The ELCA schools are legacy schools and therefore make no attempt to live within the parameters of Lutheranism -- except to follow the ELCA and its leadership in the fields of gender and sexual attraction. There is no daylight between the ELCA and its social positions and the legacy schools and their own social justice stances. But that is pretty much expected. A legacy school simply means that your relatives attended there and they have access to the deep pockets of their alumni and church membership when fund raising.
The LCMS has always maintained a much closer relationship between its schools and the confession of the church. That has not been without problems as some schools itched to get out from under the burden of a stodgy Midwestern Lutheran Synod and it has not been without problems as the student population swelled with anyone but Lutheran students. So far we have had mixed success but the challenges are mounting and the difficulties increasing.
Rome has tried to maintain the lie that there were Catholic Universities. Sure, there may be a few but not all schools with the claim can support it. We all recall when Governor Mario Cuomo received accolades from Notre Dame while saying he might be personally against abortion but could not impose his morality or religion on others. Now it seems that the Fighting Irish have taken in a Maltese-American whose dad was once a Jesuit seminarian but who himself has found a home in the Episcopal Church. Pete Buttigieg always said he was more comfortable with Catholic liturgy than Catholic Theology so maybe he is a good fit for Notre Dame. This is a school that has steadily drifted to the left under the leadership first of Theodore Hesburgh and now his successors. It likes to think of itself as a Catholic University but now that means it has a chapel where the mass is said and has a casual relationship with Roman Catholic doctrine.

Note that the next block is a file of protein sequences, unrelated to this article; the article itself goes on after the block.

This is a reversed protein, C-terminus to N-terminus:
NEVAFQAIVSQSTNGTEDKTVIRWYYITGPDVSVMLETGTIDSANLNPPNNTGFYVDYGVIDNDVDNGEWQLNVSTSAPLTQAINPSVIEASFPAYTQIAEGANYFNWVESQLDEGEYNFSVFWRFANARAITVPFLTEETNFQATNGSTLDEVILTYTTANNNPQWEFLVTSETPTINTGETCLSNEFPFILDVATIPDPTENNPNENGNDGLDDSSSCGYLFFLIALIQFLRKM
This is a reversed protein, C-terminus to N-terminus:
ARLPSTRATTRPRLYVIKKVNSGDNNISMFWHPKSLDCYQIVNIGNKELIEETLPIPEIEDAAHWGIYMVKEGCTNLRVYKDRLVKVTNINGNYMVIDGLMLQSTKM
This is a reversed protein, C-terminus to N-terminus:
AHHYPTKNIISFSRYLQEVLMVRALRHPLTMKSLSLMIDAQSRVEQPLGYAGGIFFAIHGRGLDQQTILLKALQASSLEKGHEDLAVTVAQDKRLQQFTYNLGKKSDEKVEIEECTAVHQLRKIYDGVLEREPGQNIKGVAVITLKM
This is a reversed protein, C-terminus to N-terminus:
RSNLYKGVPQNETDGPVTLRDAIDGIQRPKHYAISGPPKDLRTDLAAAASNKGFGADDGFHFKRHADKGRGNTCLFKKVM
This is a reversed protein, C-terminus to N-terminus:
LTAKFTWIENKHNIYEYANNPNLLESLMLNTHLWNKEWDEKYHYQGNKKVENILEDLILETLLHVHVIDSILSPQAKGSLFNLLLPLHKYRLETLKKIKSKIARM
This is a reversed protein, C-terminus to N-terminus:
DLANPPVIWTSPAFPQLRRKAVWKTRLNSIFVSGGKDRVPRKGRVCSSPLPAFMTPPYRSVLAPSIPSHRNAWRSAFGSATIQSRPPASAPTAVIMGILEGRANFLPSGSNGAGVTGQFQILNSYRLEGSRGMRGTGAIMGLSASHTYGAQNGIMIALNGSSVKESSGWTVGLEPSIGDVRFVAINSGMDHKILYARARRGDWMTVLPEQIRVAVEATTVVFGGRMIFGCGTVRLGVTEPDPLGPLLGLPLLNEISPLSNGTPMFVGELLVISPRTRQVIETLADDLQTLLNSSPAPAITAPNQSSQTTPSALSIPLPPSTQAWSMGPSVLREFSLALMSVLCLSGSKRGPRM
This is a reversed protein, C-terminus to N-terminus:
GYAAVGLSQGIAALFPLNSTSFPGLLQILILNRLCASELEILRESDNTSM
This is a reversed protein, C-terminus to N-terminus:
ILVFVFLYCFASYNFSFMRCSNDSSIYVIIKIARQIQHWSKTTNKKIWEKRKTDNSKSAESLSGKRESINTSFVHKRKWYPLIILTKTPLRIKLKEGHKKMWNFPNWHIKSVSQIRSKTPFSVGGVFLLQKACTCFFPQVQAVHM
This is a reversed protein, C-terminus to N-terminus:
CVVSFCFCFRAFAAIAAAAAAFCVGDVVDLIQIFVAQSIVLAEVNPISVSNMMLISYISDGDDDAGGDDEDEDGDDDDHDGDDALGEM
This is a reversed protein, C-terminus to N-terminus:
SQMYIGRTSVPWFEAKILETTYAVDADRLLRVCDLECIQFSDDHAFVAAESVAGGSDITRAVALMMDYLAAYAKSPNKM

One can hardly suggest that Notre Dame needs to live on the edge of the Roman Catholic Church to survive. It has become perhaps the most successful university under the Roman Catholic umbrella with many students, many wannabe students, much money, and great prestige. So why does ND want to hire Pete Buttigieg? What does the university gain? What does it lose? These are the questions that ought to be asked by those in charge -- not only of the schools that claim their churchs identity but also those who reject it. The days of the Christian university may be numbered for a variety of reasons. Surely Notre Dame will survive but as what? Somebody ought to be asking that question.